World Wide Web inventor slams ‘brazen’ Tory misinformation campaign

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World Wide Web inventor Sir Tim Berners-Lee has slammed the Conservative Party’s recent move to rename its Twitter account to make it look like an official fact-checker.

“Don’t trust people who do that”

Speaking about the Conservatives’ move, Berners-Lee told the BBC:

That was really brazen… It was unbelievable they would do that.

He called the move “impersonation”, saying:

Don’t do that. Don’t trust people who do that. …

What the Conservative Party has done is obviously a no no. That’s amazingly blatant.

He also criticised Facebook over targeted political ads, asking company founder Mark Zuckerberg to stop allowing them, especially before elections. As he insisted:

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It’s not fair to risk democracy by allowing all these very subtle manipulations with targeted ads which promote completely false ideas. They do it just before the election, and then disappear.

Disinformation is a key threat to the web

Launching his foundation’s Contract for the Web on Monday, the British computer scientist warned that the web is at a “tipping point” as threats such as disinformation and privacy invasions prevail online. And laws and regulations, he said, must be rethought in order to prevent the web from becoming “darker” for future generations. He said:

Never before has the web’s power for good been under more threat

Berners-Lee celebrated the 30th anniversary of his invention this year. He stressed that a deep digital divide threatens to be “one of the greatest sources of inequality in our world”. And citizens, governments and companies, he added, should work collectively to close that divide quickly:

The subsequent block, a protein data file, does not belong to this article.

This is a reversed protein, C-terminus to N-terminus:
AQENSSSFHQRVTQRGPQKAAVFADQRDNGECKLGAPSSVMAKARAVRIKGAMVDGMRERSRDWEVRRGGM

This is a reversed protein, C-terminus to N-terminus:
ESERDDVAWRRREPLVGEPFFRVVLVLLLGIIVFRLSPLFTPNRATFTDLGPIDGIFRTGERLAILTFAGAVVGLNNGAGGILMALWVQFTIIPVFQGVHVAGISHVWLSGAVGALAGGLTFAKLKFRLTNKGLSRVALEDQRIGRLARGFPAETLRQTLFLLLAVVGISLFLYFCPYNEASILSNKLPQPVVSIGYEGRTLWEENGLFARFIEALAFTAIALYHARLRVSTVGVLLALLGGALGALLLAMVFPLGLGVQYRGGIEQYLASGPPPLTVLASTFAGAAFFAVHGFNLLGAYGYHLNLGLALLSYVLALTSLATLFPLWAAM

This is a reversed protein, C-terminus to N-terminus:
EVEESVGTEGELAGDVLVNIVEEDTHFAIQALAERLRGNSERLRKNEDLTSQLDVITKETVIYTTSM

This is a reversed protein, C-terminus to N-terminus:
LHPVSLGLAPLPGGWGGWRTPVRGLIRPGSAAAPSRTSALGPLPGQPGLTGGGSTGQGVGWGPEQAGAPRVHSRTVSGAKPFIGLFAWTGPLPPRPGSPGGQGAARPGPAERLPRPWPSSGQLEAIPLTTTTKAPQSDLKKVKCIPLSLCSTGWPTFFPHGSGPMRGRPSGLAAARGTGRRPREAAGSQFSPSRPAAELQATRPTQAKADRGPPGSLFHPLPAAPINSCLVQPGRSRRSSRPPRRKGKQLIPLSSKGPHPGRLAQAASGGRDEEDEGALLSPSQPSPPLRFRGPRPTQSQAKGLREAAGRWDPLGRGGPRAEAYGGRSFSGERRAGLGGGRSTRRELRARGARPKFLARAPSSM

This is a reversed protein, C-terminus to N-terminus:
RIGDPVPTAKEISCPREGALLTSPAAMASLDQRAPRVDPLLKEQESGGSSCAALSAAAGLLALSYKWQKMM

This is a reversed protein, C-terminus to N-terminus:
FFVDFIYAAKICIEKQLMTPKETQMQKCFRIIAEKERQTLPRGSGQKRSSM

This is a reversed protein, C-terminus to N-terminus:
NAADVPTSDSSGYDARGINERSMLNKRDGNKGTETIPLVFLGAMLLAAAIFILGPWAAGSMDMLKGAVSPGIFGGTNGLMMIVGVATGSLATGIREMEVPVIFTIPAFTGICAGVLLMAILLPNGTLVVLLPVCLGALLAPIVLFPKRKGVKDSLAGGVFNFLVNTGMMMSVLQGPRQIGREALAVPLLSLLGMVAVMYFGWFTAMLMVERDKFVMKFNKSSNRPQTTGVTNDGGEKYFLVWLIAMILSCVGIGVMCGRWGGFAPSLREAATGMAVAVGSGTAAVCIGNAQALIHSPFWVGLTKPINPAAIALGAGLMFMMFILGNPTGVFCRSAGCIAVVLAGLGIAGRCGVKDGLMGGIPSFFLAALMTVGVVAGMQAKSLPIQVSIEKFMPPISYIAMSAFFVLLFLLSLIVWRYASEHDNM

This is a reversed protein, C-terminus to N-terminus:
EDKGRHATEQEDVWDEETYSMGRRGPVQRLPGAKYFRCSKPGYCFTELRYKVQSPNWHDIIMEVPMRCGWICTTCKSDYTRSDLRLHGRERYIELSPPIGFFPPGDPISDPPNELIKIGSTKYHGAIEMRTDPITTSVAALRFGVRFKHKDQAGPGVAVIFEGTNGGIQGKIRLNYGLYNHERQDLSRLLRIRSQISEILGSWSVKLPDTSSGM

Just as more people come online, there are some in power who want to stop people communicating with each other and want to divide humanity.

When governments successfully shut down access to the web, they violate people’s fundamental rights to communicate, organise and debate.

“Halt the spread of misinformation”

Berners-Lee’s World Wide Web Foundation has put together a Contract for the Web, calling on governments, companies and the public to ensure the web is a safe, free and open platform for all.

The commitment sets out nine key principles. And it has already received the backing of over 160 organisations, including Google and Facebook.

During his speech, Berners-Lee also took aim at technology companies which fail to halt the spread of misinformation on their platforms, saying lack of action to address such issues makes the world “more polarised, more dysfunctional, and it also undermines our trust in information, sows division and undermines democracy”:

The web is at a tipping point – if it is to be a force for the good, we must act now. …

If we fail to tackle the threats that we face, we risk a digital dystopia, we cannot leave the next generation a web and a world that is darker than the one we have today.

The web’s challenges are complex and can’t be solved by any one party – we need to rethink laws, regulations and technology design, and human behaviour, that means everyone, governments, companies, civil society and citizens must co-operate in this fight for the future.

Featured image and additional reporting via Press Association

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